August 1, 2000- How To Leave A False Paper trail

Dear Subscriber,

How To Leave A False Paper trail Hiding your tracks by not leaving a traceable paper trail is one way of keeping your private affairs secret from prying official eyes. Another approach is to deliberately leave a track to be followed.

Always assume you are being investigated. Perhaps you are not. But if you are, you probably won't know until the fiscal thought police are ready to pounce, and accuse you of incorrect financial thinking. Remember that in money laundering and similar accusations, the acts in themselves not be unlawful - only the intentions behind them. It is not illegal to open an account with a subsidiary of a British high street bank in Guernsey or Gibraltar. It is illegal not to declare it, to launder money through it or to use it for evading taxes.

Note the important distinction between evading taxes - not paying taxes you are legally obliged to - and avoiding taxes, which is reducing your tax obligations through careful money management. An in-depth probe into your banking affairs will lead to the hotel where you paid by cheque, or the shop where you used your debit card for an expensive purchase. Even if on every other occasion you paid cash, a single piece of paper leaves a trail to every transaction. The hotel register will then reveal all the other times you stayed there and paid with "untraceable" cash. If you are known in a shop as a regular customer, that one debit card payment gives the investigators the opportunity to quiz the assistants about other expensive purchases, all made using "untraceable" cash.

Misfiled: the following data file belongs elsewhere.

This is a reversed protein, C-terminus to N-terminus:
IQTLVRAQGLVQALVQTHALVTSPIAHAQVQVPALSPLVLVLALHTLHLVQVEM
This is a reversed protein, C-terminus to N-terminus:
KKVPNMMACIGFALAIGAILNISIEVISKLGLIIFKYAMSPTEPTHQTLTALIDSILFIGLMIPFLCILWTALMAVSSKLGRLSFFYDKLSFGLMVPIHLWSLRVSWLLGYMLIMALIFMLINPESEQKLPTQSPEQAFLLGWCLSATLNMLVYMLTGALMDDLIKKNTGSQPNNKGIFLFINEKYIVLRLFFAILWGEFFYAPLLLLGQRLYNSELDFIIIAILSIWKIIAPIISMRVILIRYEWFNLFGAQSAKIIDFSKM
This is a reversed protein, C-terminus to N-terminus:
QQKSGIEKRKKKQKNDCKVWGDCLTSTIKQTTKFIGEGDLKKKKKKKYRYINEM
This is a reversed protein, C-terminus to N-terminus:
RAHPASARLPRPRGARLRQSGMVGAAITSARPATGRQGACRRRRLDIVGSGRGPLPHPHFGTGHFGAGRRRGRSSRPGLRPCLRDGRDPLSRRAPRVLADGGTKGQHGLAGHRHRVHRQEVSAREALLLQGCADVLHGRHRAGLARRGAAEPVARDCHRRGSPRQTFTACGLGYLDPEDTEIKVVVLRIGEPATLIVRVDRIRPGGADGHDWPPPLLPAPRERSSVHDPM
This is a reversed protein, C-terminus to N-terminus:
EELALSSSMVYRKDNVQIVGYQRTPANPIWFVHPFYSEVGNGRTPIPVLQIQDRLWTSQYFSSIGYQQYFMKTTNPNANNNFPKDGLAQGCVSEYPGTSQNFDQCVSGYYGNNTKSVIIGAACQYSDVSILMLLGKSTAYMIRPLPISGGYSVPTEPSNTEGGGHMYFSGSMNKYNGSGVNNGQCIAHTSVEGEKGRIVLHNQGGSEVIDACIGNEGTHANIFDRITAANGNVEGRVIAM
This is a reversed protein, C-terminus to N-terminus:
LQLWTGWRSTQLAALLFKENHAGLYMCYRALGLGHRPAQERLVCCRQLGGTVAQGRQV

Paying for petrol with your credit card leaves a countrywide paper trail - leading through each service station to the shopping centre where it is situated, or a nearby hotel or restaurant, where you signed the register or are a well-known face. (Early in the investigation you will have been photographed using a telephoto lens.) Even a cheque donating money to a church will reveal further cash donations. A golf club subscription will lead to business contacts. Don't think you are safe when travelling abroad. A holiday paid for by credit card will lead via the travel agent to your foreign hotel. If your alleged evasion is considered serious enough, the taxman or woman will jump at the chance of booking in at the same hotel to investigate nearby bars and restaurants, armed with your photo. A holiday paid for in cash, at an agency away from your home, will still leave a trail - if passport details are provided, or an address for travel insurance. A better option is buying a flight for cash, plus vouchers for hotels and car hire.

One fatal thoughtless action may lie dormant for years, ready to start an investigation which will be embarrassing and time-consuming, even though your conscience is clear. Your banking records can be considered "third party records" In some countries, including the USA. In this case permission will not be needed to examine them. You can even accidentally fall into the net while the tax officials are fishing for someone else. All your cash expenditure will be added to money passing through your bank account, and the total compared with your tax return.

Remember, in tax cases it is up to you to disprove the Revenue's assessment of your income. So it is best not to do anything which provides grounds. Or is it?

Another school of thought is that you are probably going to be investigated anyway, so it is better to leave a trail, which can be followed. Tax officials will smell blood, and rise to the bait. The trails can either lead nowhere or to harmless assets in an offshore location.